The Convert by Deborah Baker
A Tale of Exile and Extremism

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*A 2011 National Book Award Finalist* A spellbinding story of renunciation, conversion, and radicalism from Pulitzer Prize-finalist biographer Deborah Baker What drives a young woman raised in a postwar New York City suburb to convert to Islam, abandon her country and Jewish faith, and embrace a life of exile in Pakistan? The Convert tells the story of how Margaret Marcus of Larchmont became Maryam Jameelah of Lahore, one of the most trenchant and celebrated voices of Islam’s argument with the West.

A cache of Maryam’s letters to her parents in the archives of the New York Public Library sends the acclaimed biographer Deborah Baker on her own odyssey into the labyrinthine heart of twentieth-century Islam. Casting a shadow over these letters is the mysterious figure of Mawlana Abul Ala Mawdudi, both Maryam’s adoptive father and the man who laid the intellectual foundations for militant Islam.

As she assembles the pieces of a singularly perplexing life, Baker finds herself captive to questions raised by Maryam’s journey. Is her story just another bleak chapter in a so-called clash of civilizations? Or does it signify something else entirely? And then there’s this: Is the life depicted in Maryam’s letters home and in her books an honest reflection of the one she lived? Like many compelling and true tales, The Convert is stranger than fiction. It is a gripping account of a life lived on the radical edge and a profound meditation on the cultural conflicts that frustrate mutual understanding.

About Deborah Baker

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Deborah Baker is the author of In Extremis: The Life of Laura Riding, a finalist for the Pulitzer Prize, as well as A Blue Hand; The Beats in India. She divides her time between Calcutta, Goa, and Brooklyn.
Published May 10, 2011 by Graywolf Press. 259 pages
Genres: Biographies & Memoirs, Religion & Spirituality, Literature & Fiction. Non-fiction

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Kirkus Reviews

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A Pulitzer Prize finalist delves into the fascinating life and letters of a young Jewish woman who converted to radical Islam and moved from suburban New York to Pakistan.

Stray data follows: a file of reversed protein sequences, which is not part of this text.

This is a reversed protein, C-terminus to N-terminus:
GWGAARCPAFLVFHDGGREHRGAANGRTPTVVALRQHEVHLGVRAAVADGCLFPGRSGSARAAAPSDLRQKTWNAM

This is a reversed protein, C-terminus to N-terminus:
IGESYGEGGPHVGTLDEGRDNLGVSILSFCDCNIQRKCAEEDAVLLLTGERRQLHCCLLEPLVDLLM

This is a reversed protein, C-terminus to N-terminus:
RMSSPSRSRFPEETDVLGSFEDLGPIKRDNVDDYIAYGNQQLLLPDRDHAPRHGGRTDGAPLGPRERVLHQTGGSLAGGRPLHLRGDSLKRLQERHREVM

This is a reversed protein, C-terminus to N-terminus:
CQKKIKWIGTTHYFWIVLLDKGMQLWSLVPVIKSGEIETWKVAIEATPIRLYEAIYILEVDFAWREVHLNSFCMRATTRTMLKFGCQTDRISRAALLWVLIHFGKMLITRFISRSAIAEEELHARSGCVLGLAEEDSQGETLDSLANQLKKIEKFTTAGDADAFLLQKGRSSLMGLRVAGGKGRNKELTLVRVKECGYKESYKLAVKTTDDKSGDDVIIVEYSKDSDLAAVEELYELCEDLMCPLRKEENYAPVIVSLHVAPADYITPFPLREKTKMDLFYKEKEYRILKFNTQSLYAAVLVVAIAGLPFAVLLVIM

Apr 29 2011 | Read Full Review of The Convert: A Tale of Exile ...

The New York Times

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She also wonders why Jameelah was intent on limiting the role of women to that of wife and mother, a way of life she herself “never managed to live.” (Baker says Jameelah’s children were raised by her husband’s first wife.) Baker’s visit to Lahore to confront Jameelah on such issues ends...

May 20 2011 | Read Full Review of The Convert: A Tale of Exile ...

Publishers Weekly

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Pulitzer finalist Baker (A Blue Hand) unravels the often contradictory life of an American woman who became one of the pre-eminent voices of Islamic revivalism, in this stellar biography that doubles as a mediation on the fraught relationship between America and the Muslim world.

Feb 21 2011 | Read Full Review of The Convert: A Tale of Exile ...

Christian Science Monitor

Biographer Deborah Baker was “on the prowl” in the New York Public Library – not looking for anything in particular.

Apr 28 2011 | Read Full Review of The Convert: A Tale of Exile ...

Dallas News

Let’s start with the fact that The Convert is a fascinating book, one that takes the reader on unexpected twists and turns through the life of one of radical Islam’s most widely read polemicists, Maryam Jameela, an American convert who moved permanently to Pakistan, as well as that of Mawlana Abu...

Aug 05 2011 | Read Full Review of The Convert: A Tale of Exile ...

Chicago Tribune

As Baker delves deeper into Jameelah's archives and her "Quest for the Truth: Memoirs of Childhood and Youth in America (1945–1962): The Story of One Western Convert," she finds a narrative that provides clues to what led Jameelah to cross continents, what went wrong once she had done so, a...

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Portland Book Review

In her latest work titled The Convert: A Tale of Exile and Extremism, Baker weaves Margaret’s letters with her own subsequent research, and emerges with a story that offers an empathetic and insightful look at the epic clash of Islam with the West.

Mar 26 2012 | Read Full Review of The Convert: A Tale of Exile ...

Chamber Four

Deborah Baker’s The Convert is billed as a biography of Margaret Marcus, an American Jewish woman who became an influential voice in the radicalization of Islam and fueled the modern understanding of Jihad.

Jun 28 2011 | Read Full Review of The Convert: A Tale of Exile ...

Book Forum

Such is the case with The Convert, Deborah Baker's portrait of Maryam Jameelah, a woman who rejected life in America to embrace Islam in Pakistan in the 1960s.

May 23 2011 | Read Full Review of The Convert: A Tale of Exile ...

From opposite sides of the world and wildly divergent cultures, two people somehow find each other, bedevil each other and ultimately support each other’s influential, seminal ideas on Islamic extremism — cementing, as one scholar writes, the global cultural divide between Islam and the West.

May 18 2011 | Read Full Review of The Convert: A Tale of Exile ...

Fred Beauford

Baker traveled to Pakistan where she interviewed Mawdudi son, Haider Farooq, and Maryam herself: “I followed Maryam Jameelah up a narrow cement staircase to the second floor, my attention fixed on the hiss made by her cheap sandals every time her foot hit the stairs.

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